Constantine V

   Emperor (q.v.) from 741-775; ruthless proponent of Iconoclasm (q.v.) and military campaigner. His reign had scarcely begun when Artabasdos (q.v.), strategos of the Armeniakon (qq.v.), revolted, seizing Constantinople (q.v.) and restoring the veneration of icons (q.v.). After regaining power in November 743, he was preoccupied with campaigning against the Arabs (q.v.). From 746-752 he won a string of victories, aided by a civil war in the Umayyad Caliphate (q.v.) that ended in 750 when the new Abbasid Caliphate (qq.v.) came to power. In 754 at Hiera (q.v.) Constantine V officiated over a church council comprised of supporters of Iconoclasm, which condemned Iconophiles (q.v.) and the idolatrous worship of icons. A severe persecution began, aided by imperial officials like Michael Lachanodrakon (q.v.). Iconophiles were everywhere persecuted, but monasteries were especially singled out, and their properties confiscated and sold. Public religious images were destroyed, including those at the popular church dedicated to the Virgin at Blachernai (q.v.). Relics (q.v.) were also destroyed. Veneration was only allowed for the True Cross (q.v.). Much popular hatred was aroused, and a rumor circulated by his enemies that Constantine V had defecated in his baptismal font, resulting in his popular nickname kopronymos ("named in dung"). In 756 hostilies resumed with the Bulgars (q.v.), which continued until the end of his reign when he died on campaign against khan Telerig (qq.v.). However, despite his victories against the Arabs and Bulgars, Constantine V neglected Italy (q.v.) to his peril, for the Lombards seized Ravenna (qq.v.) in 751, extinguishing the Exarchate (q.v.) of Ravenna. It is no wonder that the papacy (q.v.), alienated by Iconoclasm and by the previous removal by Leo III (q.v.) of several of its western dioceses (q.v.) to the patriarchate of Constantinople (q.v.), looked to the Franks (q.v.) for protection. In 754, with a Lombard army threatening Rome (q.v.), Pope (q.v.) Stephen II journeyed north across the Alps to confirm Pippin III as king of the Franks and to award him with the rank of Exarch of Ravenna, a title which only the emperor had previously conferred. This set the stage for the subsequent papal coronation of Charlemagne (q.v.).

Historical Dictionary of Byzantium . .

Look at other dictionaries:

  • Constantine — most commonly refers to one of the following: Constantine (name), a given name and surname Constantine I, Roman Emperor from 306 to 337, commonly known as Constantine the Great It may also refer to: People Roman/Byzantine Emperors Constantine II… …   Wikipedia

  • Constantine V — Emperor of the Byzantine Empire Constantine V and his father Leo III the Isaurian Reign …   Wikipedia

  • Constantine IV — Κωνσταντίνος Δ Emperor of the Byzantine Empire Constantine IV and his retinue, mosaic in basilica of Sant Apollinare in Classe (Ravenna) Reign …   Wikipedia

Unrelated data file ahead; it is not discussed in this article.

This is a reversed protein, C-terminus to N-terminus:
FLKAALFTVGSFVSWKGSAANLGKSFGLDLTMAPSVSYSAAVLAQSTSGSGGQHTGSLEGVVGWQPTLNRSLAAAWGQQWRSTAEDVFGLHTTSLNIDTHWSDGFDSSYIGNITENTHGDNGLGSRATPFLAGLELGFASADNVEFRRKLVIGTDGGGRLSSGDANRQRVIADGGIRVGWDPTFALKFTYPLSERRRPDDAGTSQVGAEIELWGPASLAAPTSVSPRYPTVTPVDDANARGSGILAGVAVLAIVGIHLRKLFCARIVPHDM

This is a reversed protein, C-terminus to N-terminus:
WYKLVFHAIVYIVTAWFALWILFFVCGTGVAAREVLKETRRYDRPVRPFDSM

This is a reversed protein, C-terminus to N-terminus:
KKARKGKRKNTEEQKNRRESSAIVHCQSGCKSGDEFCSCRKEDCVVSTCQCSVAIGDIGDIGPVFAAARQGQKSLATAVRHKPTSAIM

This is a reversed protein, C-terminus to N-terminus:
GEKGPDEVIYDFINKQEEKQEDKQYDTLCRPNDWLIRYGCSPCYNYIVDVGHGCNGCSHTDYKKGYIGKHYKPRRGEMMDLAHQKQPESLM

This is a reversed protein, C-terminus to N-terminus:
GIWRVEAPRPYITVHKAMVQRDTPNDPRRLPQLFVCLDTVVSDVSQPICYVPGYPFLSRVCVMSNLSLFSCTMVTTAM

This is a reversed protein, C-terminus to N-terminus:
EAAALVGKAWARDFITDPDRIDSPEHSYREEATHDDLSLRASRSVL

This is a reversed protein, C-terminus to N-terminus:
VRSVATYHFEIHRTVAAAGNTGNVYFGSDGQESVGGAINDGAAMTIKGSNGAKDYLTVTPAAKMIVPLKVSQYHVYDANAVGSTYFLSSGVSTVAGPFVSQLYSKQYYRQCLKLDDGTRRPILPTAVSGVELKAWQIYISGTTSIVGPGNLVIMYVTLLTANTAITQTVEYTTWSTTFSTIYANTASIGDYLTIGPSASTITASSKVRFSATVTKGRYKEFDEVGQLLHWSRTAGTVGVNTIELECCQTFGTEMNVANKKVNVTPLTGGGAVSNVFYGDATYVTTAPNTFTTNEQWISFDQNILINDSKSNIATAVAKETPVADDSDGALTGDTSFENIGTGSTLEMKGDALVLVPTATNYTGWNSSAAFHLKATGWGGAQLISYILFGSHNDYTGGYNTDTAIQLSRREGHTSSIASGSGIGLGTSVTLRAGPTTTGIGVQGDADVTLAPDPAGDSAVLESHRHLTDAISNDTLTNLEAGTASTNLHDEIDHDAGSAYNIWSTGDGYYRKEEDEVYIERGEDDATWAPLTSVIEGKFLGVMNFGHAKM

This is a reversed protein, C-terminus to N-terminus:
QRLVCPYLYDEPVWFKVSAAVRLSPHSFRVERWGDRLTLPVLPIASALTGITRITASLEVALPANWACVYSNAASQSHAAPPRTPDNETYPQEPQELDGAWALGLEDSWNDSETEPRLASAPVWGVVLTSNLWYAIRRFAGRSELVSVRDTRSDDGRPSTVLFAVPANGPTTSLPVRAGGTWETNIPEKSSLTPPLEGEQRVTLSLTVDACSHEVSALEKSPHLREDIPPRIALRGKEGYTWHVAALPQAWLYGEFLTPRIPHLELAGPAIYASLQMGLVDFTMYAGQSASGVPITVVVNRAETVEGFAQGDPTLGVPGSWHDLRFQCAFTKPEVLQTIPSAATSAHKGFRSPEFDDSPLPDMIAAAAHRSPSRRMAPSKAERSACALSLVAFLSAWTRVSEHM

• Constantine II — may refer to: Constantine II (emperor) (317 – 340), Roman Emperor 337 – 340 Constantine III (usurper) (died 411), known as Constantine II of Britain in British legend Constantine II of Byzantine (630 – 668) Antipope Constantine II (died 768),… …   Wikipedia

  • Constantine — steht für eine Stadt in Algerien; siehe Constantine (Algerien) eine algerische Provinz; siehe Constantine (Provinz) ein ehemaliges französisches Département im Gebiet des heutigen Algerien; siehe Constantine (Département) eine Gemeinde im Kanton… …   Deutsch Wikipedia

  • CONSTANTINE — (ancient Cirta), Algerian town. Constantine was named after Emperor Constantine in 313. Latin inscriptions give evidence of a Jewish colony there; its surroundings seem to have been inhabited by Judaized Berbers. The Arab conquest brought little… …   Encyclopedia of Judaism

  • Constantine —     Pope Constantine     † Catholic Encyclopedia ► Pope Constantine     Consecrated 25 March, 708; d. 9 April, 715; a Syrian, the son of John, and a remarkably affable man . The first half of his reign was marked by a cruel famine in Rome, the… …   Catholic encyclopedia

  • CONSTANTINE — CONSTANTINE, anc. CIRTA Troisième ville d’Algérie avec 441 000 habitants en 1987, première grande ville intérieure et métropole de l’Est algérien, Constantine a été à travers l’histoire la capitale la plus constante du Maghreb central (Al Moghreb …   Encyclopédie Universelle

  • Constantine — Constantine, MI U.S. village in Michigan Population (2000): 2095 Housing Units (2000): 836 Land area (2000): 1.621677 sq. miles (4.200125 sq. km) Water area (2000): 0.101685 sq. miles (0.263363 sq. km) Total area (2000): 1.723362 sq. miles… …   StarDict's U.S. Gazetteer Places

  • Constantine, MI — U.S. village in Michigan Population (2000): 2095 Housing Units (2000): 836 Land area (2000): 1.621677 sq. miles (4.200125 sq. km) Water area (2000): 0.101685 sq. miles (0.263363 sq. km) Total area (2000): 1.723362 sq. miles (4.463488 sq. km) FIPS …   StarDict's U.S. Gazetteer Places

  • Constantine — m English and French: medieval form of the Late Latin name Constantīnus (a derivative of Constans; see CONSTANT (SEE Constant)). This was the name of Constantine the Great (?288–337), the first Christian emperor of Rome. It was also born by three …   First names dictionary

Share the article and excerpts

Direct link
Do a right-click on the link above
and select “Copy Link”

We are using cookies for the best presentation of our site. Continuing to use this site, you agree with this.